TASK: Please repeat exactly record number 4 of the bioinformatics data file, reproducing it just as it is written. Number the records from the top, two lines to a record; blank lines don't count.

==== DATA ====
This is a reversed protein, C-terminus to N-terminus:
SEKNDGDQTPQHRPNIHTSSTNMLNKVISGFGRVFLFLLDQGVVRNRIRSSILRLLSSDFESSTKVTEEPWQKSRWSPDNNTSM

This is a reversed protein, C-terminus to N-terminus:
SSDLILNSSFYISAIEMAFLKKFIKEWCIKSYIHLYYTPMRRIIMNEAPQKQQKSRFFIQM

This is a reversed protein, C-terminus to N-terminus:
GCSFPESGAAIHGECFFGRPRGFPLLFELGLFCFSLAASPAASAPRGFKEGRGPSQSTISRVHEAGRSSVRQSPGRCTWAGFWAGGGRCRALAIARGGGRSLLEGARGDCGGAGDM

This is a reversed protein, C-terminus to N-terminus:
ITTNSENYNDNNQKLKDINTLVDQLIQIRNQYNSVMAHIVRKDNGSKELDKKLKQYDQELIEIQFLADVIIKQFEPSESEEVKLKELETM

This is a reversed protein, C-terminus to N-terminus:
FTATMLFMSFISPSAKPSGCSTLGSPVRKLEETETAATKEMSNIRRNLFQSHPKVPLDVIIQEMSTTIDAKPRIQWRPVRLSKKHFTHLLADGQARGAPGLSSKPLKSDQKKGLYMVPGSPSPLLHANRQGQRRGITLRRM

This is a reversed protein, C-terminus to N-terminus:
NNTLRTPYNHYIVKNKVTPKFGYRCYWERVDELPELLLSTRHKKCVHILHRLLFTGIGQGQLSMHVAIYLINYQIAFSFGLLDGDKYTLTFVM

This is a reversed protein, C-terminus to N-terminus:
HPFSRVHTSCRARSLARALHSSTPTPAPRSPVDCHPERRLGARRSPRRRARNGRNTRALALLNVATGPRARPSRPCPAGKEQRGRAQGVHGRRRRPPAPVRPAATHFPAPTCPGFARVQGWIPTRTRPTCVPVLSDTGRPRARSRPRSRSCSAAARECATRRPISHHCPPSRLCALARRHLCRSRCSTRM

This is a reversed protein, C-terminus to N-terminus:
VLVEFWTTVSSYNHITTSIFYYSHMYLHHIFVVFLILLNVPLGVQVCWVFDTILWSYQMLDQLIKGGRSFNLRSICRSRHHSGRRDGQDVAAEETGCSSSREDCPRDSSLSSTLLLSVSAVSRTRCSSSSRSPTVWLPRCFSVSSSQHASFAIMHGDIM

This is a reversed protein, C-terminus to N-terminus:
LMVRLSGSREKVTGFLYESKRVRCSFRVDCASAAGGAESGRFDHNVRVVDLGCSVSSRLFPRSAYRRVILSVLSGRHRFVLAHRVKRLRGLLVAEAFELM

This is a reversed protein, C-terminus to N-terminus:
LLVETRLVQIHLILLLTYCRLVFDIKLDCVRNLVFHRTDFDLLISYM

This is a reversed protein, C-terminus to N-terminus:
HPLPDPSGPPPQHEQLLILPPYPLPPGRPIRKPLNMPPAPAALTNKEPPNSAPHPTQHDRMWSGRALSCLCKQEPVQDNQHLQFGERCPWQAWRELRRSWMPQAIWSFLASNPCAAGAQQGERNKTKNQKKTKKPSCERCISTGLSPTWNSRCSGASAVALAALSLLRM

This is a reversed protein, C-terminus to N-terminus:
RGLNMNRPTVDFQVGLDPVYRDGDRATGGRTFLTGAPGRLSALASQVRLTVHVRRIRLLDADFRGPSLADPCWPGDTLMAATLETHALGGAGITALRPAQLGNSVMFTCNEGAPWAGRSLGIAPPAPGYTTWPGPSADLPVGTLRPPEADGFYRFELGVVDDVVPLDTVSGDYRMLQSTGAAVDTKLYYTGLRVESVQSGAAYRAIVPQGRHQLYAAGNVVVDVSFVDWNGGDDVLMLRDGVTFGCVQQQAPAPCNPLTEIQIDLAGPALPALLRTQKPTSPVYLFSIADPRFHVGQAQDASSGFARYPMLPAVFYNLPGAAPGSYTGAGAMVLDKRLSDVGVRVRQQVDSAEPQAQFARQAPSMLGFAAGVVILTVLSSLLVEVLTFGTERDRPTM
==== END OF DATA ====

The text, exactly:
This is a reversed protein, C-terminus to N-terminus:
ITTNSENYNDNNQKLKDINTLVDQLIQIRNQYNSVMAHIVRKDNGSKELDKKLKQYDQELIEIQFLADVIIKQFEPSESEEVKLKELETM